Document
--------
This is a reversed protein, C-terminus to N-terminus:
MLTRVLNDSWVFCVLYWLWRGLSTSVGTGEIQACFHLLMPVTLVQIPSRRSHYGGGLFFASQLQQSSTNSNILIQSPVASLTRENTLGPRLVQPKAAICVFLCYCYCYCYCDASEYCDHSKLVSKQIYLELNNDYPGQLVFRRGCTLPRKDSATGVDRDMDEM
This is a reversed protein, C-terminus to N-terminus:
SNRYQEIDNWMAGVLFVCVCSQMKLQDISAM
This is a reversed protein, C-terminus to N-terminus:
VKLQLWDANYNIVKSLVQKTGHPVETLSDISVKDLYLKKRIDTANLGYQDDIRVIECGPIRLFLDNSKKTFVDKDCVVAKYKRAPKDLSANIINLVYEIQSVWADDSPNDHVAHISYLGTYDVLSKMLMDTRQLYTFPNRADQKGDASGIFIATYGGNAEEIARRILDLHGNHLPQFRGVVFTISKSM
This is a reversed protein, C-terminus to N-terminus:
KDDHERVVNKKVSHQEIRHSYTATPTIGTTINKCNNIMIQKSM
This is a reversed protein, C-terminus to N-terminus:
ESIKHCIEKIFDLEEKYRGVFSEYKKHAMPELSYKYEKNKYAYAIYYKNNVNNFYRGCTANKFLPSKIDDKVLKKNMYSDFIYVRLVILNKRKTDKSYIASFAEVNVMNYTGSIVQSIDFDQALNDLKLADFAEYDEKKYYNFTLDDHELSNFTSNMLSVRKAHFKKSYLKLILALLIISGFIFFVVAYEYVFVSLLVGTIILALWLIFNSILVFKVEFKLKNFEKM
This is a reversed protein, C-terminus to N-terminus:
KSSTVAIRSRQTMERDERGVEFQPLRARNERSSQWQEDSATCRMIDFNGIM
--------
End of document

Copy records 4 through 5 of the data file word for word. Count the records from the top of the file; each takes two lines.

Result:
This is a reversed protein, C-terminus to N-terminus:
KDDHERVVNKKVSHQEIRHSYTATPTIGTTINKCNNIMIQKSM
This is a reversed protein, C-terminus to N-terminus:
ESIKHCIEKIFDLEEKYRGVFSEYKKHAMPELSYKYEKNKYAYAIYYKNNVNNFYRGCTANKFLPSKIDDKVLKKNMYSDFIYVRLVILNKRKTDKSYIASFAEVNVMNYTGSIVQSIDFDQALNDLKLADFAEYDEKKYYNFTLDDHELSNFTSNMLSVRKAHFKKSYLKLILALLIISGFIFFVVAYEYVFVSLLVGTIILALWLIFNSILVFKVEFKLKNFEKM